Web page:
When Spring arrives, The Hunger Coalition braces. In March alone last year, The Hunger Coalition distributed 616 food boxes, second highest to November’s record 757 food boxes. This year, The Hunger Coalition is preparing for even higher numbers.
Many people wonder ‘How can people be hungry in this valley?’ The fact that many individuals and families just don’t make enough money to cover all of their expenses is the main reason, and is explained further in the ALICE Report recently released by the United Way of the Pacific Northwest.
ALICE, which stands for Asset Limited, Income Constrained, Employed, takes a close look at those households living above the Federal Poverty line, but not earning enough to make ends meet. According to ALICE, the annual household survival budget in Blaine County is $20,328 for a single adult and $67,176 for a family of four. Many of The Hunger Coalition clients make well below that amount, forcing them to receive food assistance. In 2013, 35% of Blaine County’s 9,205 households were ALICE or living in poverty. Continue reading →
Spring slack can be a slow time of year for many valley businesses—but it’s one of the busiest for The Hunger Coalition. Many families struggle to pay bills and put food on the table at this time of year.
The Hunger Coalition has seen an uptick in numbers recently, with more and more families arriving in the last hour of business during Monday’s busy food distribution in Bellevue. After conducting client surveys, analyzing check-in times and receiving comments from food recipients about how it can be difficult to access our services after work, The Hunger Coalition decided to extend its Monday mobile food bank distribution during the Hunger Season (when need is high and donations plummet). Continue reading →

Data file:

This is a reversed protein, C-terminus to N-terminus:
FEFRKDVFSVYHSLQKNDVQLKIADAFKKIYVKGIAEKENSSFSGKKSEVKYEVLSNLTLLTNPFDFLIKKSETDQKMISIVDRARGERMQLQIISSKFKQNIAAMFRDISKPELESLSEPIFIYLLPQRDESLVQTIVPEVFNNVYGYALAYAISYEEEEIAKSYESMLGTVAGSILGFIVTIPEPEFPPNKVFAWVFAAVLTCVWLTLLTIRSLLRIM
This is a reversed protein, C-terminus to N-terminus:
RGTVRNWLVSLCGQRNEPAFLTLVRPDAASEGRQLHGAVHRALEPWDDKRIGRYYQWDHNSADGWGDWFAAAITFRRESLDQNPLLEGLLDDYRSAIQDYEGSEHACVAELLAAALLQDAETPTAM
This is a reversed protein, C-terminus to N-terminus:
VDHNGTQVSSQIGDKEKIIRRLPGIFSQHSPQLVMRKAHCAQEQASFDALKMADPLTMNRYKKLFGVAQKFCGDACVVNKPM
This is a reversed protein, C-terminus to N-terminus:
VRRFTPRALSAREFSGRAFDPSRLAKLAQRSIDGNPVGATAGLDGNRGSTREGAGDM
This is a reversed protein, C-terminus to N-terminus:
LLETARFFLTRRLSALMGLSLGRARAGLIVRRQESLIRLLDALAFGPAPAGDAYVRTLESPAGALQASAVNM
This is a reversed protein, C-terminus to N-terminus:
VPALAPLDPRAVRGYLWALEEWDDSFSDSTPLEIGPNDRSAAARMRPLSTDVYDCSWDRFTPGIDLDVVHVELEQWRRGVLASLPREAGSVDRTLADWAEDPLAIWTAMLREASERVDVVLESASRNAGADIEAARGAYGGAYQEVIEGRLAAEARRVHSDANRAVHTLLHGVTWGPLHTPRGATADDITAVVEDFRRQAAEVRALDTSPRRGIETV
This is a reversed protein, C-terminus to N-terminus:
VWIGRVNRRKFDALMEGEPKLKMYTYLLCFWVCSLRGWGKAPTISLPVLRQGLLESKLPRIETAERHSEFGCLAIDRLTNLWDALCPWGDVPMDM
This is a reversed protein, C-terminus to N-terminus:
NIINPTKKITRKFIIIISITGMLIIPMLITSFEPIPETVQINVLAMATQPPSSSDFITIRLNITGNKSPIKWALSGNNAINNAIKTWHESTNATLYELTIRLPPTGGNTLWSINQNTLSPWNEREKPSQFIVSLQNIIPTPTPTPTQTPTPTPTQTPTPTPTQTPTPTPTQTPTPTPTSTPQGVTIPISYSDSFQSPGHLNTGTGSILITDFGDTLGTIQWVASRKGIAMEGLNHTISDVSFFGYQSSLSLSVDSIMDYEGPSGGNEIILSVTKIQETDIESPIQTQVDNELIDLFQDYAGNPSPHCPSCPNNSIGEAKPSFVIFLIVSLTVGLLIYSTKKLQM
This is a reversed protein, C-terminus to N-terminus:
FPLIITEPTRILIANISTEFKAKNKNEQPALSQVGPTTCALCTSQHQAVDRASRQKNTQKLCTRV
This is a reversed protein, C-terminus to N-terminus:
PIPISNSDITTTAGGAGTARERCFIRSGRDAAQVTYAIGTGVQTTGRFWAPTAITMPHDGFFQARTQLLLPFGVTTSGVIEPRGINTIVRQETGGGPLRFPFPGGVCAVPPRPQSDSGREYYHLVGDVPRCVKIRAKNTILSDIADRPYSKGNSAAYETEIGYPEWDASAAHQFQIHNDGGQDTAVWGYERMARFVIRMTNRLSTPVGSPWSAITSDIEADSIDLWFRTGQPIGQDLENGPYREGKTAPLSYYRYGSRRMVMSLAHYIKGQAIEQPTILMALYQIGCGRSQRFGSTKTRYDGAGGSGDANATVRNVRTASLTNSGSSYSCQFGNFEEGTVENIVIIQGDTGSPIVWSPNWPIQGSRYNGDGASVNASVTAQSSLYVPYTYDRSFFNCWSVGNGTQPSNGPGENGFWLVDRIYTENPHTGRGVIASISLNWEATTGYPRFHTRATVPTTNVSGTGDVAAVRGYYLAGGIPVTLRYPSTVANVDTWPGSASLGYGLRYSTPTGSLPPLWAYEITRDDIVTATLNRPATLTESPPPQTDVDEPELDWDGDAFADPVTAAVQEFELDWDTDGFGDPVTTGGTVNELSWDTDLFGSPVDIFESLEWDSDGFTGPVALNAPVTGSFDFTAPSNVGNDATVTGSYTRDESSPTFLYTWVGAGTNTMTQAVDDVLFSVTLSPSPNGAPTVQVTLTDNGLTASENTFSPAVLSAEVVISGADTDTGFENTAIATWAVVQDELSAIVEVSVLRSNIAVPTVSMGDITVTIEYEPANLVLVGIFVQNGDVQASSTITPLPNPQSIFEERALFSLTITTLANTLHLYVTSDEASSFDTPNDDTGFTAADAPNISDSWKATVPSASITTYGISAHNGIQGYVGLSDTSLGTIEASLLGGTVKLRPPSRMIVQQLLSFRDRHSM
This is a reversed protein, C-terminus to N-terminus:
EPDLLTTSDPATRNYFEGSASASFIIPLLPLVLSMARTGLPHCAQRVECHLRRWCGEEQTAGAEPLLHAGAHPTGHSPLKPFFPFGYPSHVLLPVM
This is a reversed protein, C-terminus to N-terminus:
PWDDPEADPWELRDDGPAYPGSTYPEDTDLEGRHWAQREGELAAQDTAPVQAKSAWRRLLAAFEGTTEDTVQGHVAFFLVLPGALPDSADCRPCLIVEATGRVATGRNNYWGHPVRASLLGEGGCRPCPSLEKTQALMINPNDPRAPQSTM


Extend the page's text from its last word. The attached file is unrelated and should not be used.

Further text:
When February arrives, The Hunger Coalition braces. Last March, The Hunger Coalition saw 576 locals come through their lines at the Mobile Food Bank—a record high—compared to their last high of 481 people in March of 2011. Many reasons were thrown around for the large uptick in numbers—lack of snow being the biggest. This year, thankfully, the snow fell hard in December, but The Hunger Coalition is still bracing.
February also starts the beginning of the “Hunger Season”, when need is at its highest and food donations plummet dramatically. Warehouse shelves become bare and thousands of locals have a tough time putting healthy food on the table. “Early spring has typically been a very busy time for us in the past few years,” said Naomi Spence, associate director of the Hunger Coalition. “Many seasonal jobs depend on snow, and when we experience a dry period like this, those workers are hit hard with smaller paychecks and sudden layoffs,” said Spence. Continue reading →